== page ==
Panel Presentation by Jim Derksen, Member of CCD International & Human Rights Committees

(We are also very quickly coming up to a Canadian anniversary, the anniversary of the signing of the Charter, and we, Canadians with disabilities, know that the Charter has been very important for us in terms of the advancement of our own human rights here domestically. Jim Derksen is a former chair of CCD, or COPOH as it was called in those days, and also former chair of CCD's Human Rights Committee. He works with us also in the International Committee and has worked over the years with Disabled Peoples' International and many disability organizations around the world. We wanted to take advantage of the fact that Jim was here and also to take advantage of the fact that there are some perhaps uniquely Canadian things with reference to the Charter that we ought to keep in mind over the course of the next couple of days as we talk about where we are going with this convention.)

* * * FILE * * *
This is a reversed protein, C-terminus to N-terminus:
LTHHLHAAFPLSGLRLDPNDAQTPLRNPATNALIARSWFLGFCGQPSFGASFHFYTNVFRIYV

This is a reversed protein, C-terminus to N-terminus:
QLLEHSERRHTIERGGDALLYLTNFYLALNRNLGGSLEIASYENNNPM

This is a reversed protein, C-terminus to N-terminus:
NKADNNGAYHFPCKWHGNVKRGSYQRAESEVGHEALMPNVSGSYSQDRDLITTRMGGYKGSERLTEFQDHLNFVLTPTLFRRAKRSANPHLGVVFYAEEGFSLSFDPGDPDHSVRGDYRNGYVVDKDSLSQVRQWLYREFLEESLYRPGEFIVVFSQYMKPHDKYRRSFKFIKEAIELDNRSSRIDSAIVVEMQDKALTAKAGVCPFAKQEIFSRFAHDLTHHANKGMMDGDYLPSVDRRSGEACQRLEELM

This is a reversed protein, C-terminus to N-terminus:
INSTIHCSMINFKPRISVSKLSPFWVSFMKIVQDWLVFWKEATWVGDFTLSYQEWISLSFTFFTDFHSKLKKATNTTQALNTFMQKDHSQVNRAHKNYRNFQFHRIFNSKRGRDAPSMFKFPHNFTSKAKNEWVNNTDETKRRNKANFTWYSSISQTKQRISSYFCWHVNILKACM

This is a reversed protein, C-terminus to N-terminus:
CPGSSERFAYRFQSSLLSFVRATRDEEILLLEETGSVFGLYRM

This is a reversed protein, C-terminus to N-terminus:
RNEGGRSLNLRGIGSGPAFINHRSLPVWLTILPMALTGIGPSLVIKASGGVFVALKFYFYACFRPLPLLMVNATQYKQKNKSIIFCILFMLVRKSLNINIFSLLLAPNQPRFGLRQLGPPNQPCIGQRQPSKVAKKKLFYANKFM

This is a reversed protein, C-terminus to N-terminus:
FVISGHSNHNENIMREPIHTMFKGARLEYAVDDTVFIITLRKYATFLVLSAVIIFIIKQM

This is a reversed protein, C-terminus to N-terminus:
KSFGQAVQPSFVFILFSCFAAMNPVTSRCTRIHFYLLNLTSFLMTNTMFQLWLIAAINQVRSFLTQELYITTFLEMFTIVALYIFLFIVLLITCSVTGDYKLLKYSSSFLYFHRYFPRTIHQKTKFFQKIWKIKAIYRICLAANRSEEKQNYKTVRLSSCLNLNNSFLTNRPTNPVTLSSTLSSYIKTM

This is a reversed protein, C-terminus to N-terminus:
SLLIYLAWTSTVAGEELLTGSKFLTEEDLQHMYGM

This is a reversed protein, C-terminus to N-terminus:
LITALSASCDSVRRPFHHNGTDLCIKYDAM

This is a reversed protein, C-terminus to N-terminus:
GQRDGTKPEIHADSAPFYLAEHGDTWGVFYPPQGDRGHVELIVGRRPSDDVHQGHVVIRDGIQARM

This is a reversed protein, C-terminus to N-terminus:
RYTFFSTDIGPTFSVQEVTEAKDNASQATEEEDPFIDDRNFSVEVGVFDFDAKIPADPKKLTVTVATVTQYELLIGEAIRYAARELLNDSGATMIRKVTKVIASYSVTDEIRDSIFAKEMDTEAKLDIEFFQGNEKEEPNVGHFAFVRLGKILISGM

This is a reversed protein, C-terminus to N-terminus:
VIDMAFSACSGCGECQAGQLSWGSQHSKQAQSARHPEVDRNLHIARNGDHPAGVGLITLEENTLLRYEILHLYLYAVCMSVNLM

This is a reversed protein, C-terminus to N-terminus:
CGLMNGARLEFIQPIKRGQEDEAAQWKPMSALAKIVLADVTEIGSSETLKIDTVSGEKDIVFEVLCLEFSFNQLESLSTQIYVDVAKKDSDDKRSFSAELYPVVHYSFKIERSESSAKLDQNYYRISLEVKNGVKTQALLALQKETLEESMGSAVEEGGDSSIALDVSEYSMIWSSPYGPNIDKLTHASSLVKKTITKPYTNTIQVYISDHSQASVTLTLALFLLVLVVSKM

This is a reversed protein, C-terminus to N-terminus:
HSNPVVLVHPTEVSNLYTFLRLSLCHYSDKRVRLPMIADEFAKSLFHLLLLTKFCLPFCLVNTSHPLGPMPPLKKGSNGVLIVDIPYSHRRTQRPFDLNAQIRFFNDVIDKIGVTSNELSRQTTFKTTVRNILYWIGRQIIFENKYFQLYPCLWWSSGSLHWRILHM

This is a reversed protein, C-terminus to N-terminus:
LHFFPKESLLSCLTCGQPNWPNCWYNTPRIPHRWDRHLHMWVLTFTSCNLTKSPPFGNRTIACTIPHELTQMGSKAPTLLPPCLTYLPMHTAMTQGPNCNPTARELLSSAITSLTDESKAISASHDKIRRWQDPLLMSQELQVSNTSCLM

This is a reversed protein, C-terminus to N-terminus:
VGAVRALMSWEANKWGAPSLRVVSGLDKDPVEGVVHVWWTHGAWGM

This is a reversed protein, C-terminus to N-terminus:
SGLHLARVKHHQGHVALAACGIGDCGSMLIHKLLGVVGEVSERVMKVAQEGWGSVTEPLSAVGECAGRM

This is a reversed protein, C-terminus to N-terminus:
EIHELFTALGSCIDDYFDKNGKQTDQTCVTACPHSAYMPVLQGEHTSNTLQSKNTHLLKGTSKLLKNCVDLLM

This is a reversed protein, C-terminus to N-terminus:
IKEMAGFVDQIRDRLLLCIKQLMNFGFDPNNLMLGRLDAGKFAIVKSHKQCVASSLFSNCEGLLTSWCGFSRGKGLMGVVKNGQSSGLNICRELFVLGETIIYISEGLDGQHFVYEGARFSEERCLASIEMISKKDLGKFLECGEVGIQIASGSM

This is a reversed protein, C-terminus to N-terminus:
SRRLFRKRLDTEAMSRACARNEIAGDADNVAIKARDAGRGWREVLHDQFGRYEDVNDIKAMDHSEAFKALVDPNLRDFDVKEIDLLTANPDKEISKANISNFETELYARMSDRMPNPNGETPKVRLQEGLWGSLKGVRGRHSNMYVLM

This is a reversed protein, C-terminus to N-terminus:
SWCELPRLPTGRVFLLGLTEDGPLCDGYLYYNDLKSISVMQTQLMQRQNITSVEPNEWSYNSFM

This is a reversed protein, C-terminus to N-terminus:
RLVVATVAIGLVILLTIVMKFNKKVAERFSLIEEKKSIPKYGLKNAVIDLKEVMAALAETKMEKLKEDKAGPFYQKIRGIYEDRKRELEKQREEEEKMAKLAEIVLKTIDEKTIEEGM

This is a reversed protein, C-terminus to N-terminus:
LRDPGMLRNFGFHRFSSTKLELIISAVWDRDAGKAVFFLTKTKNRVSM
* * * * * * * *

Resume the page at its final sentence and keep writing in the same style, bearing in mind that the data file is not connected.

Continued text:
Well, I feel honored to be up here with this panel. These last two presentations have been very substantive and I have benefited a good deal from them. In my brief review of CCD's involvement in human rights in Canada I would like to start about 50 years ago. We were, as recently as that, really in an environment where rights were not understood to belong to people with disabilities in the way they do today. In fact, the policies and programs that were current in the 1950s and 1960s, when I was growing up, had largely evolved as state charity with regard to disability. People with disabilities, as you know, were often locked up in institutions and government programs evolved in a discretionary policy context, and reflected a lot of the characteristics of charity. We still have a lot of programs and policies that really belong to the charity family of policies and programs.